Archive for October, 2008

Frank Gohlke: Gallery talk at the CCP, Tucson this Friday, October 24th, 5:00 p.m.

From the Center for Creative Photography‘s e-blast:

“In celebration of The Center for Creative Photography’s current exhibition:
Accommodating Nature: The Photographs of Frank Gohlke
Please join us this Friday, October 24, for a reception at 5:00p.m. and a discussion at 6:00p.m. with Frank Gohlke and Britt Salvesen, Director and Chief Curator.

Exhibition dates: September 15 — November 2, 2008
Frank Gohlke (b. 1942), one of America’s leading landscape photographers, is Professor in the Photography Division, University of Arizona School of Art. For more than thirty years, he has taken photographs that depict how Americans build their lives within a natural world that rarely matches the pastoral ideal. Whether photographing vast spaces of the Midwest punctuated by grain elevators, the close confines of the Sudbury River in Massachusetts, or the aftermath of the 1980 volcanic eruption of Washington State’s Mount St. Helens; Gohlke draws attention to the boundaries between humanity and nature.”


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SCHOLARSHIP OPPORTUNITY: Deadline October 31 for attending the 2009 National SPE Conference in Dallas

Students: The time is NOW to begin to prepare your applications for scholarships to attend the 2009 National Meeting of the Society for Photographic Education, SPRAWL. The conference is being held in Dallas, Texas, March 26-29th, 2009.

For more years than I can recall my friend and colleague Susan kae Grant and I have presented a career seminar for the Scholarship Recipient and Conference Volunteers ONLY (closed door session) held prior to the conference convening. (SKG and I met as conference volunteers when we were undergraduates.) This year that seminar will be the morning of THURSDAY, March 26th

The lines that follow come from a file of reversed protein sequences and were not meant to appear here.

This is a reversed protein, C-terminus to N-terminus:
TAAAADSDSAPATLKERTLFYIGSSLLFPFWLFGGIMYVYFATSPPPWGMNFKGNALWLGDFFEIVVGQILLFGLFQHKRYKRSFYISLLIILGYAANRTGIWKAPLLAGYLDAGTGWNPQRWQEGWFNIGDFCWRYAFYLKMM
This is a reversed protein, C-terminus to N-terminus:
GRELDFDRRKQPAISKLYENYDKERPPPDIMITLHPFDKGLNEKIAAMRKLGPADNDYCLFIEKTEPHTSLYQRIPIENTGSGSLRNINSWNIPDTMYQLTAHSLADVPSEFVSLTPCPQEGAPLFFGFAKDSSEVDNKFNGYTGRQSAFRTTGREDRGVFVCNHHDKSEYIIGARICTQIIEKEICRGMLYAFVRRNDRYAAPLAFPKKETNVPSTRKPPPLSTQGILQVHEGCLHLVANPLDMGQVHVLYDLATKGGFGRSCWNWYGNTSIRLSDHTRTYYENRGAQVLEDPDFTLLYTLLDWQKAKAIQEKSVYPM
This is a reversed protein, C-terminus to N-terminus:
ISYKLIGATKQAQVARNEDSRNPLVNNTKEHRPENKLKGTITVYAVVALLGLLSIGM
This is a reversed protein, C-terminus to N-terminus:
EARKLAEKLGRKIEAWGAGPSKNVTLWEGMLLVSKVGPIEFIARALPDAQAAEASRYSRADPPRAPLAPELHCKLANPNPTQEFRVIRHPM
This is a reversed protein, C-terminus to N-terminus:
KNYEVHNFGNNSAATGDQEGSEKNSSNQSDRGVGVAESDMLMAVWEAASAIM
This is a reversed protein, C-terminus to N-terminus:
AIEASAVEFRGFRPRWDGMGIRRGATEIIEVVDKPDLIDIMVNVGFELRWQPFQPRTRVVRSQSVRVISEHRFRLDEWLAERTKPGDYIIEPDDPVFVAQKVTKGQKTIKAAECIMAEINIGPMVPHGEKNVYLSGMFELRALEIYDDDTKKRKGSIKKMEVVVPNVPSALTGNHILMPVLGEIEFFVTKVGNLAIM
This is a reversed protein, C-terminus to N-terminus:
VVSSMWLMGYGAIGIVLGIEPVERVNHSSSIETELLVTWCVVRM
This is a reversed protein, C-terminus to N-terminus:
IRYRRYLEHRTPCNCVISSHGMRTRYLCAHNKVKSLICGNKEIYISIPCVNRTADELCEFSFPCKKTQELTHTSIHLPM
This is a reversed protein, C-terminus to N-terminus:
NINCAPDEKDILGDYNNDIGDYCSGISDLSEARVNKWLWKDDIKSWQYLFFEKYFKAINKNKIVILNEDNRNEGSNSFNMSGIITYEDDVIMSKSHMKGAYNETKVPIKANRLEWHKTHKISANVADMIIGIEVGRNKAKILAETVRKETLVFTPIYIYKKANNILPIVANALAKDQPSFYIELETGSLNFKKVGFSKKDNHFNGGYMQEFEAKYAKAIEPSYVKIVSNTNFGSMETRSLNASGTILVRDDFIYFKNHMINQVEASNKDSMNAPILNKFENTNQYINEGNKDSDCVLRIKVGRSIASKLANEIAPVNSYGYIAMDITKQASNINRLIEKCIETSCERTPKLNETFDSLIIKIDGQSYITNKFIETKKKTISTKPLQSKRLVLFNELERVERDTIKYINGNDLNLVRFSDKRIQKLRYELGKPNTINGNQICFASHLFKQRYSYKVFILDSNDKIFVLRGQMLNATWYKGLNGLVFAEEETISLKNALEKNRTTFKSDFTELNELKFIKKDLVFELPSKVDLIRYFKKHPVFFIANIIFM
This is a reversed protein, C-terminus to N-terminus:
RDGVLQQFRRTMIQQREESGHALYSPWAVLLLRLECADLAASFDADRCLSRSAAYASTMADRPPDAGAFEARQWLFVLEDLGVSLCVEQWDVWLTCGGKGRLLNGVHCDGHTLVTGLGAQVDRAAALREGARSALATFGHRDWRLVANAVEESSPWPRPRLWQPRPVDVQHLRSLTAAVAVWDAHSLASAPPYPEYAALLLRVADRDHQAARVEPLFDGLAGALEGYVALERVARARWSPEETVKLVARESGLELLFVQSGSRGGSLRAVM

Scholarship application deadline: OCTOBER 31; click HERE for complete details.

Note: I will post information on serving as a conference volunteer as it becomes available.

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PRC in BOSTON: Lecture by Barbara Crane, 10/27

Photographic Resource Center’s POLAROID SPOTLIGHT LECTURE: Barbara Crane
Thursday, October 23, 7pm
$10 Members/$15 Non-Members/$5 Full-time
Students/Free for Students of Institutional Members
Boston University’s College of Fine Arts, Concert Hall, 855 Commonwealth Avenue, Boston

Barbara Crane has demonstrated an extraordinary commitment to experimentation and innovation in content, technique, materials, and formats. During her prolific career, Crane has continually re-invented/directed the nature of her work seeking new ways to plumb photography’s creative potential.

Crane has been awarded multiple National Endowment for the Arts Grants as well as a John Simon Guggenheim Memorial Foundation Fellowship. Her work was the subject of 7 retrospectives, over 75 solo exhibitions, and more than 200 group exhibitions.

The Polaroid Spotlight Lecture is sponsored by the Land Fund of the Polaroid Foundation

Guest accommodations are generously provided by the Hotel Commonwealth, official hotel sponsor of the Photographic Resource Center’s Lecture Series


phone: 617-975-0600

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“Dialogue among Giants: Carleton Watkins and the Rise of Photography in California” Exhibition opens at the Getty Museum in LA; Rebecca Solnit and Mark Klett Lecture 10/30

Dialogue among Giants: Carleton Watkins and the Rise of Photography in California
Exhibition dates: October 14, 2008–March 1, 2009
The Getty Center
Carleton Watkins arrived in California in 1850, when the gold rush and the medium of photography were both young. He captured stunning views of the frontier West—the gorges of Yosemite and the crags of the Pacific shore, the hills of San Francisco and the farming fields of Southern California. The exhibition explores how Watkins harnessed the elements of visual form to create iconic and beautiful photographs, and how he engaged in a visual dialogue with other pioneering landscape photographers of the 1800s.